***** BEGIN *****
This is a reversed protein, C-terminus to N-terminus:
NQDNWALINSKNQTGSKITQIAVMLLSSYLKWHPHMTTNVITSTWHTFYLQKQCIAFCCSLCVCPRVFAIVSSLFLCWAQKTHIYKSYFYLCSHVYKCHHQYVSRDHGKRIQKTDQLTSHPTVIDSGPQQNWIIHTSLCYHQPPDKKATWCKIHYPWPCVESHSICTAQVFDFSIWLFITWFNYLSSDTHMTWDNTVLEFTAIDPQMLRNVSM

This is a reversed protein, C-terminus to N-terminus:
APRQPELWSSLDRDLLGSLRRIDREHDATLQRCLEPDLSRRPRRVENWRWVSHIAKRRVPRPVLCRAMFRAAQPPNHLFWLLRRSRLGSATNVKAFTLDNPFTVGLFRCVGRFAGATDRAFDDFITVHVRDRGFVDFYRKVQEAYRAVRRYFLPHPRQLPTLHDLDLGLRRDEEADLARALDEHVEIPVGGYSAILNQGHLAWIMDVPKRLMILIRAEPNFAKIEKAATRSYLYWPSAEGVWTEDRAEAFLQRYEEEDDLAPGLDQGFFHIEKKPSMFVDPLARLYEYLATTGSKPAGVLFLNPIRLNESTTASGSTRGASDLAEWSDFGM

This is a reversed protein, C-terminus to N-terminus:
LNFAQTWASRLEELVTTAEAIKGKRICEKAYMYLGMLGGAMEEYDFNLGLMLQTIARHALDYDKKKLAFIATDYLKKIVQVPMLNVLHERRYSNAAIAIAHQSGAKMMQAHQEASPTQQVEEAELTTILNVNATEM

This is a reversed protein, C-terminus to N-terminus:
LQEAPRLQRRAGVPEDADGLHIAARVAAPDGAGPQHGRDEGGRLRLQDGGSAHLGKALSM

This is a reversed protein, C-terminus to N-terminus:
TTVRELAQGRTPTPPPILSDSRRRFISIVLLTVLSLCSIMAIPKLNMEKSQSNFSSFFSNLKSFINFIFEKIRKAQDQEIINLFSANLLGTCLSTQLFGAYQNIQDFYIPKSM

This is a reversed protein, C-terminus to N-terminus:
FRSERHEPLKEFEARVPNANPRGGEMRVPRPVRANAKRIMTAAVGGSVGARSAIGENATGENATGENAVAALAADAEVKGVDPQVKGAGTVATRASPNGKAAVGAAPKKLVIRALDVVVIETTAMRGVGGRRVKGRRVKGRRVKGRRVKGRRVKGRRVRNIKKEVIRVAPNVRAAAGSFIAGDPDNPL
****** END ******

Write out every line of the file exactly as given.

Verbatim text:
This is a reversed protein, C-terminus to N-terminus:
NQDNWALINSKNQTGSKITQIAVMLLSSYLKWHPHMTTNVITSTWHTFYLQKQCIAFCCSLCVCPRVFAIVSSLFLCWAQKTHIYKSYFYLCSHVYKCHHQYVSRDHGKRIQKTDQLTSHPTVIDSGPQQNWIIHTSLCYHQPPDKKATWCKIHYPWPCVESHSICTAQVFDFSIWLFITWFNYLSSDTHMTWDNTVLEFTAIDPQMLRNVSM

This is a reversed protein, C-terminus to N-terminus:
APRQPELWSSLDRDLLGSLRRIDREHDATLQRCLEPDLSRRPRRVENWRWVSHIAKRRVPRPVLCRAMFRAAQPPNHLFWLLRRSRLGSATNVKAFTLDNPFTVGLFRCVGRFAGATDRAFDDFITVHVRDRGFVDFYRKVQEAYRAVRRYFLPHPRQLPTLHDLDLGLRRDEEADLARALDEHVEIPVGGYSAILNQGHLAWIMDVPKRLMILIRAEPNFAKIEKAATRSYLYWPSAEGVWTEDRAEAFLQRYEEEDDLAPGLDQGFFHIEKKPSMFVDPLARLYEYLATTGSKPAGVLFLNPIRLNESTTASGSTRGASDLAEWSDFGM

This is a reversed protein, C-terminus to N-terminus:
LNFAQTWASRLEELVTTAEAIKGKRICEKAYMYLGMLGGAMEEYDFNLGLMLQTIARHALDYDKKKLAFIATDYLKKIVQVPMLNVLHERRYSNAAIAIAHQSGAKMMQAHQEASPTQQVEEAELTTILNVNATEM

This is a reversed protein, C-terminus to N-terminus:
LQEAPRLQRRAGVPEDADGLHIAARVAAPDGAGPQHGRDEGGRLRLQDGGSAHLGKALSM

This is a reversed protein, C-terminus to N-terminus:
TTVRELAQGRTPTPPPILSDSRRRFISIVLLTVLSLCSIMAIPKLNMEKSQSNFSSFFSNLKSFINFIFEKIRKAQDQEIINLFSANLLGTCLSTQLFGAYQNIQDFYIPKSM

This is a reversed protein, C-terminus to N-terminus:
FRSERHEPLKEFEARVPNANPRGGEMRVPRPVRANAKRIMTAAVGGSVGARSAIGENATGENATGENAVAALAADAEVKGVDPQVKGAGTVATRASPNGKAAVGAAPKKLVIRALDVVVIETTAMRGVGGRRVKGRRVKGRRVKGRRVKGRRVKGRRVRNIKKEVIRVAPNVRAAAGSFIAGDPDNPL